They move their hands in towards their body in an effort to be “quicker to the ball”. This only leads to a slower bat and less power. I’m convinced that most hitters don’t want to accept this very simple fix to their swing, because they want to look “cool”. They see professional hitters with their hands and bats in all kinds of crazy positions before the pitch is thrown.

What they don’t see is how all professional hitters move their hands back toward the catcher at some point before the pitch is thrown. They can get away with some pre-swing bat movement, but amateur hitters cannot!

Powerful Load

Hitters who adopt a leg lift that is slow and powerful will enjoy both increased power and consistency. Hitters who decide not to lift the front leg at all will be at the mercy of pitchers who are able to effectively pitch on the corners of home plate. They will have to reach for outside pitches and will be forced to swing earlier than necessary for inside pitches.

I tell my hitters that hitting success begins with a slow and powerful leg lift (load). Without this important hitting key, the entire swing sequence is negatively affected. In my book, Hitting With Torque: For Baseball and Softball Hitters, I detail why lifting the front leg is imperative to be a complete hitter.

Back Elbow Rotation

The most common cause of inconsistency in hitters, especially fastpitch softball players, is the collapsing of the back elbow as the swing sequence is initiated. When hitters move the back elbow close to their bodies as the swing begins, the bat quickly loses the important 45-degree power angle.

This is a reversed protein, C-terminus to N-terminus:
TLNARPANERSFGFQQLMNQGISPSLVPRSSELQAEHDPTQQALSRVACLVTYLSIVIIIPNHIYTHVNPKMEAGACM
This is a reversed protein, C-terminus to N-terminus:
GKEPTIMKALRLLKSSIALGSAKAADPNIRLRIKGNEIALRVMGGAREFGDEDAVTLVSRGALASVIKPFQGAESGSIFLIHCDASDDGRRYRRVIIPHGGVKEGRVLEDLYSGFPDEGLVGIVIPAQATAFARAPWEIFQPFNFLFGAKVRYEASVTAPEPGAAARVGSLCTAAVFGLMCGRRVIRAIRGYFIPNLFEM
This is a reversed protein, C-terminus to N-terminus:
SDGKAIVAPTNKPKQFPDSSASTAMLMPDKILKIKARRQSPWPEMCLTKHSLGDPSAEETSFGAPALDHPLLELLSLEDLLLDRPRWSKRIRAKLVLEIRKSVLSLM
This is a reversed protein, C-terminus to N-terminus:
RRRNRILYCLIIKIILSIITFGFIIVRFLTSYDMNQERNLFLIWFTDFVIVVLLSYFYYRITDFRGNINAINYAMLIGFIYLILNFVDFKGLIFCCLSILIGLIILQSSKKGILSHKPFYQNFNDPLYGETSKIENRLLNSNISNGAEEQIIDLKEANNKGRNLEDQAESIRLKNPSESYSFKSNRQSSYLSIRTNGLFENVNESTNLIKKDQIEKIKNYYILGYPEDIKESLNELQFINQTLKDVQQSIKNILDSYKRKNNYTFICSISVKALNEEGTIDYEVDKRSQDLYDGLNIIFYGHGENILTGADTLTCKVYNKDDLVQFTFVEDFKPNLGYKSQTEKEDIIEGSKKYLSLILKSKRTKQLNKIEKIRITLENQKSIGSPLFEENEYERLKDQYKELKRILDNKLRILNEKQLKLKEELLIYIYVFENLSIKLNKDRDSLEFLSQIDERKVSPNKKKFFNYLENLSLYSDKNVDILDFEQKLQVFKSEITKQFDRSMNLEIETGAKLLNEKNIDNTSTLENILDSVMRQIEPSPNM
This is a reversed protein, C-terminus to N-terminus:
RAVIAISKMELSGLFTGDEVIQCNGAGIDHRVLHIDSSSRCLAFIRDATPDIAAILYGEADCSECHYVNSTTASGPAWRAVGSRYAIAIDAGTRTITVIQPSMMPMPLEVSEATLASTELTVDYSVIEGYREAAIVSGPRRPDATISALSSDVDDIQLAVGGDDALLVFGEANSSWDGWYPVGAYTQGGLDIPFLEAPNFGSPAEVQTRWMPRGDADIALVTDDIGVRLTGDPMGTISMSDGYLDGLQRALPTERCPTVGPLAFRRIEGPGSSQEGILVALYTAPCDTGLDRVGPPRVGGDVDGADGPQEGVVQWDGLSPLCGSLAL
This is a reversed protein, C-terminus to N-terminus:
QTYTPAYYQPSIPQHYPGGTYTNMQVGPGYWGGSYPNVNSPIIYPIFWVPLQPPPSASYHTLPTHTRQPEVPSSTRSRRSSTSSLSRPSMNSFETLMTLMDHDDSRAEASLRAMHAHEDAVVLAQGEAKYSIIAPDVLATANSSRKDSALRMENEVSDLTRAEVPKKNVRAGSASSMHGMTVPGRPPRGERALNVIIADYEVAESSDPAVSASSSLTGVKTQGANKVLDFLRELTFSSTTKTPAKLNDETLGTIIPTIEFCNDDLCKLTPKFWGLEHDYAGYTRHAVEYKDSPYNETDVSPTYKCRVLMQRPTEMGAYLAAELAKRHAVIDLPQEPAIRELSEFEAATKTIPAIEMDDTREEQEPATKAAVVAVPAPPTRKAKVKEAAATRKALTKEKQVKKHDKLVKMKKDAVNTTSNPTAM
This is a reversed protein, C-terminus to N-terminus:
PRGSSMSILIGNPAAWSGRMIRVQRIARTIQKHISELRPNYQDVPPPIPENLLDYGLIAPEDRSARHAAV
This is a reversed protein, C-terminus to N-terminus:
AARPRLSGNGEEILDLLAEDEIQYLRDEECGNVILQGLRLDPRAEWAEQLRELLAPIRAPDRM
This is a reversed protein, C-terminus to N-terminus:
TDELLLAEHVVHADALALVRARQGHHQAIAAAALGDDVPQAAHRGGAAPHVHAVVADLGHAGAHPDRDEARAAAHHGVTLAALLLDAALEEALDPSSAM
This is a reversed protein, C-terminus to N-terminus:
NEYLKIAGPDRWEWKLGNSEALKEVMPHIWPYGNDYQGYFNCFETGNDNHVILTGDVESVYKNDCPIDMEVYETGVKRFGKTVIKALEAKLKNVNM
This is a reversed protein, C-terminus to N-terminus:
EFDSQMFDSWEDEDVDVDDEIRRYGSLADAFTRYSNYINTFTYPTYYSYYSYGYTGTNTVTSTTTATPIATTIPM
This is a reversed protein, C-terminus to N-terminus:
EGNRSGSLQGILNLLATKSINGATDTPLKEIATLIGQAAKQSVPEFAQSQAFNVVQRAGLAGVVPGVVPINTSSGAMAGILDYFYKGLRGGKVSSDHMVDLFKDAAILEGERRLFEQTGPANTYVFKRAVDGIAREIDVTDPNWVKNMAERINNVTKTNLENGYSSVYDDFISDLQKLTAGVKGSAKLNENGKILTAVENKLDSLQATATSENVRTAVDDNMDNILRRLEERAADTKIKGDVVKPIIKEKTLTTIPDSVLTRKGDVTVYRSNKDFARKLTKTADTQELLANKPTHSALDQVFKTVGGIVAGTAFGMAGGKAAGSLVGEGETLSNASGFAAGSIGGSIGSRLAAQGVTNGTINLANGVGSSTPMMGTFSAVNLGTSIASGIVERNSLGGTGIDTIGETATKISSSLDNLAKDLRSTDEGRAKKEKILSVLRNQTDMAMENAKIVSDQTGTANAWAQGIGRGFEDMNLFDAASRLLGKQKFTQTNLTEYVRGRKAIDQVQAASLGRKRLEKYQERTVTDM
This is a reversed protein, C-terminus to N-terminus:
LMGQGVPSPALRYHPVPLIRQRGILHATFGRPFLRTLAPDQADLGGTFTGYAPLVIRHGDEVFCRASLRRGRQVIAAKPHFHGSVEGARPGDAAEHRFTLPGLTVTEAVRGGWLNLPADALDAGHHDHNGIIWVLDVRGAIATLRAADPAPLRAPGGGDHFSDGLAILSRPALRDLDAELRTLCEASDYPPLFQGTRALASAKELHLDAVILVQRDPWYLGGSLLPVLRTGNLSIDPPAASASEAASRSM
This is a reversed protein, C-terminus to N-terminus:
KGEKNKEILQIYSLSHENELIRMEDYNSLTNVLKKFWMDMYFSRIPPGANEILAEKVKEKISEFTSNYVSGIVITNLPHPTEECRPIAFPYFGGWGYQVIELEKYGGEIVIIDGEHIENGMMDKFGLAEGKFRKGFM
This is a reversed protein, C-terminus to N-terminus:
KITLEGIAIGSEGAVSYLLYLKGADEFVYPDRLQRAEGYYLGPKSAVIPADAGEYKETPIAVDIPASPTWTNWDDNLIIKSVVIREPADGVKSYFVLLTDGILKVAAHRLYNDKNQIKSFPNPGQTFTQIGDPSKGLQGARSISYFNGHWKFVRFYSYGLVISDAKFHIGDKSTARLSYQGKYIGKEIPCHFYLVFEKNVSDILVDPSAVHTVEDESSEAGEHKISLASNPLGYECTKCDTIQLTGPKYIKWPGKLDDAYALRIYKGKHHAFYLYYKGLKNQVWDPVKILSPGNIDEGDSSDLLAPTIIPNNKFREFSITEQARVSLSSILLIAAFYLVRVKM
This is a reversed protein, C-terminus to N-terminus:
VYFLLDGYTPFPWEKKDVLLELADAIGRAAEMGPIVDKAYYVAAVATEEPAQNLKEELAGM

This angle is critical for consistent hard contact with the ball. The back elbow should be totally still as it rotates around the body. This rotation without lowering the back elbow will ensure the angle of the bat is maintained until the arms move toward full extension at impact with the ball.

High Finish

In practice, I encourage my hitters to let the bat finish where “it” wants to finish, which is high and away from the body. Average hitters will often manually change the path of the bat (higher or lower) before the swing is fully completed. Not only does this affect the flight of the ball, it also decreases bat speed and power.

Some coaches and hitters erroneously believe that where the bat finishes is not important. They contend the ball is already gone, so it doesn’t matter where the bat finishes. I believe the velocity and trajectory of the ball off the bat has everything to do with the path and finish of the swing.

Ask any professional golfer the key to a successful swing. They will always point to a balanced, powerful, and high finish to the swing. When hitters focus on the end of the swing and trust the rest of the swing sequence, the results are typically very good!

Both baseball and softball players alike can take a ton away from what Coach Petricca is saying here….and best of luck to Paul and his Wheaton team this upcoming season!

Stop Revisiting Negatives From Past Games